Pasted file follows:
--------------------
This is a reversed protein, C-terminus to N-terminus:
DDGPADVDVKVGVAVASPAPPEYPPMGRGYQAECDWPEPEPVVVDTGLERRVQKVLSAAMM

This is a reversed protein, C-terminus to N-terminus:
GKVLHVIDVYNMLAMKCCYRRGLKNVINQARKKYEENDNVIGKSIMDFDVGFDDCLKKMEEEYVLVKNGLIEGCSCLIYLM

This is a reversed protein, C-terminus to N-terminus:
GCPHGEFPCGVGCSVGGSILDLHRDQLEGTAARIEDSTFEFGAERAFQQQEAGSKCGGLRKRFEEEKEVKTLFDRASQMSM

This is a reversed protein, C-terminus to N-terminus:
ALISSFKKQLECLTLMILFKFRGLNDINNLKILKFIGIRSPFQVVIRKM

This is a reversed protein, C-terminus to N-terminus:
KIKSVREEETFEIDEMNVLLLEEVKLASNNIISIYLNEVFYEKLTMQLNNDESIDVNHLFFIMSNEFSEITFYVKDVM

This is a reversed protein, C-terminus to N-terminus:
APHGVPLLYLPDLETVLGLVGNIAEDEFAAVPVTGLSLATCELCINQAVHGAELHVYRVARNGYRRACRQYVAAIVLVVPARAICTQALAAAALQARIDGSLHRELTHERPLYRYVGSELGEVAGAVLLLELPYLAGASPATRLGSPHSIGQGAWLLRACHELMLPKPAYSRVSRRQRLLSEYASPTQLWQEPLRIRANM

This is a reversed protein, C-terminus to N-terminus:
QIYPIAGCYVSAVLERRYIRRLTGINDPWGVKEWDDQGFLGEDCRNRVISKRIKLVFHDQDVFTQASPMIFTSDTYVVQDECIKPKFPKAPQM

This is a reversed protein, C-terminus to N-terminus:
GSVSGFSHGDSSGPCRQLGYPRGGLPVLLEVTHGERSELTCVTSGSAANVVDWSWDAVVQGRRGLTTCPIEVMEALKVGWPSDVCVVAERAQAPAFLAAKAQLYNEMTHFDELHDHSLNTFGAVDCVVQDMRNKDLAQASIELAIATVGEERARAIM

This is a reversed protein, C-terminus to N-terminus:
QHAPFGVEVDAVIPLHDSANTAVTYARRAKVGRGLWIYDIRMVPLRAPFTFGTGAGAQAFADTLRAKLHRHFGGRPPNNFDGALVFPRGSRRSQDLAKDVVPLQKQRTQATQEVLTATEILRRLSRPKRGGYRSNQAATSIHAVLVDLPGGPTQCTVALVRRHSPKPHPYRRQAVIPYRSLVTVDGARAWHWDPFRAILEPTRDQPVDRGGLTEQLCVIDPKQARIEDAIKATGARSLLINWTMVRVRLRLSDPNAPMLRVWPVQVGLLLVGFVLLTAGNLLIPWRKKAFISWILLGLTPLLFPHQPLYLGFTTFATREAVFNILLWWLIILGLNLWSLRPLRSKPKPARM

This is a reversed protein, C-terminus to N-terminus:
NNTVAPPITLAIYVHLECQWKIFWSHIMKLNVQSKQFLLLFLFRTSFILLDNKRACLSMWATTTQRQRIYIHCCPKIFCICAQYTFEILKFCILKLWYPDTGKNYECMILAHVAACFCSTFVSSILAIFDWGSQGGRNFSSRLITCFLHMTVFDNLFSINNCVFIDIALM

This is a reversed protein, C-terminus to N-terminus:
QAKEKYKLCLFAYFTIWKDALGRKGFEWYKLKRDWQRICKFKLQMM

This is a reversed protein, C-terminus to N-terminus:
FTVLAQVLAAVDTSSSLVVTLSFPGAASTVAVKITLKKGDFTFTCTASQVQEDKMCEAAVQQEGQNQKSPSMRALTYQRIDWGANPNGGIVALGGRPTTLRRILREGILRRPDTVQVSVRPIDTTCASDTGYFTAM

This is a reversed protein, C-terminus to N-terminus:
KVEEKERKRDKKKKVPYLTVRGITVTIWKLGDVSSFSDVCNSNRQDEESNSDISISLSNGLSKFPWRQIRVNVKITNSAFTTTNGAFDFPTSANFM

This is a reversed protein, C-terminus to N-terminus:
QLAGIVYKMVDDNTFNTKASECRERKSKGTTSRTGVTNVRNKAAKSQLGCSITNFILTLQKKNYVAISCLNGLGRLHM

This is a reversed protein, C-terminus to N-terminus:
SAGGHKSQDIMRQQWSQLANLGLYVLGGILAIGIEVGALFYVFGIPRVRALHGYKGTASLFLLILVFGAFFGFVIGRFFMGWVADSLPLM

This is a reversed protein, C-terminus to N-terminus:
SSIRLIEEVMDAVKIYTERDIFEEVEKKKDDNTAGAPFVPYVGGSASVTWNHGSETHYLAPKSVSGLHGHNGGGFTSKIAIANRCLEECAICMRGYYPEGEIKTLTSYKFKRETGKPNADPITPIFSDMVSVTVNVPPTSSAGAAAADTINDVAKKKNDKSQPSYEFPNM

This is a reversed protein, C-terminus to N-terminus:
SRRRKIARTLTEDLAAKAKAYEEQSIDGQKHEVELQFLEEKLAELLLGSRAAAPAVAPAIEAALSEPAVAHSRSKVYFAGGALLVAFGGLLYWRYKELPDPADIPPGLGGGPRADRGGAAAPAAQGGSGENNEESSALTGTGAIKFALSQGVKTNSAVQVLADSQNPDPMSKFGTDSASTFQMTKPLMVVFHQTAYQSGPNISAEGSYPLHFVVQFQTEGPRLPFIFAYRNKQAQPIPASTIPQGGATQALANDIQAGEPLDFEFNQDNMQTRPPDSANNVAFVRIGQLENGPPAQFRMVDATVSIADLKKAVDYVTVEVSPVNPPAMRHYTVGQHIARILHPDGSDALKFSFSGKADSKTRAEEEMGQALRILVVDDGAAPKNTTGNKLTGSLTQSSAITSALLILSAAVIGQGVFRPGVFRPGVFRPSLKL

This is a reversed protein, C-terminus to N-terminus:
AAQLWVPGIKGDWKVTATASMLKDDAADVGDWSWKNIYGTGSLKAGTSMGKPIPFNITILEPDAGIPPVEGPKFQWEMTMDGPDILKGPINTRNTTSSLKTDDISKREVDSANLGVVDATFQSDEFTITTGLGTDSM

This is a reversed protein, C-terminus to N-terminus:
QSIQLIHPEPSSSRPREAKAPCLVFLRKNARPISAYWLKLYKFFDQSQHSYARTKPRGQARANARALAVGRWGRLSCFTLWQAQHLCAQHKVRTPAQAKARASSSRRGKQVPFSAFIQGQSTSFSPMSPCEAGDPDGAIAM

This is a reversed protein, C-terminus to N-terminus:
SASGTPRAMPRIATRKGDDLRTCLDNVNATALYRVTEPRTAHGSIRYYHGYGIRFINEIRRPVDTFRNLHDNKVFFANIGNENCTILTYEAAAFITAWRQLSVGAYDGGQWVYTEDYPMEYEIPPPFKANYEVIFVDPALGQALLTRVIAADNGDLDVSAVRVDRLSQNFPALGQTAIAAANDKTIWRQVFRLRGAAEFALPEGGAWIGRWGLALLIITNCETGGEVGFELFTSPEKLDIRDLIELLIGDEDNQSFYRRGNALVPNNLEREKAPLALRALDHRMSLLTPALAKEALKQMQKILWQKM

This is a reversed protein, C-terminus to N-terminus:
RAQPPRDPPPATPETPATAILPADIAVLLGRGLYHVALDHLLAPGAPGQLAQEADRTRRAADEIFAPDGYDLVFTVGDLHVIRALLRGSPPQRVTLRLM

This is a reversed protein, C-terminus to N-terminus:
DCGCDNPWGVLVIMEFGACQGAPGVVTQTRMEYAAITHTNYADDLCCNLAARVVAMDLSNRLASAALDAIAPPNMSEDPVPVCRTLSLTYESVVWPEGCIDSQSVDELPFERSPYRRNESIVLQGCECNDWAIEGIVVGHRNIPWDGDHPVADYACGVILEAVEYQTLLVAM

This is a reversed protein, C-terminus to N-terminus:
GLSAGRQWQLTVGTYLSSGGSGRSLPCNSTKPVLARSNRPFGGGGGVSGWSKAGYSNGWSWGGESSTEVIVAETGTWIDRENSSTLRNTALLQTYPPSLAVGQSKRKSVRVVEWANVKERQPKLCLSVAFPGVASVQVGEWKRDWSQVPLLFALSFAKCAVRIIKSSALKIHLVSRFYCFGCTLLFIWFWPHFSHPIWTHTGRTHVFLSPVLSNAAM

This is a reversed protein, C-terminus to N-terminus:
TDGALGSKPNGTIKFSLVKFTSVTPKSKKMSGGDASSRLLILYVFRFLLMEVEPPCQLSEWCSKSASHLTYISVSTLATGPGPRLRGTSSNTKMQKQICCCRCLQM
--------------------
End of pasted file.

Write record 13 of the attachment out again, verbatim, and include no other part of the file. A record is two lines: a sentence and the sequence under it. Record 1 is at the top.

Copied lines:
This is a reversed protein, C-terminus to N-terminus:
KVEEKERKRDKKKKVPYLTVRGITVTIWKLGDVSSFSDVCNSNRQDEESNSDISISLSNGLSKFPWRQIRVNVKITNSAFTTTNGAFDFPTSANFM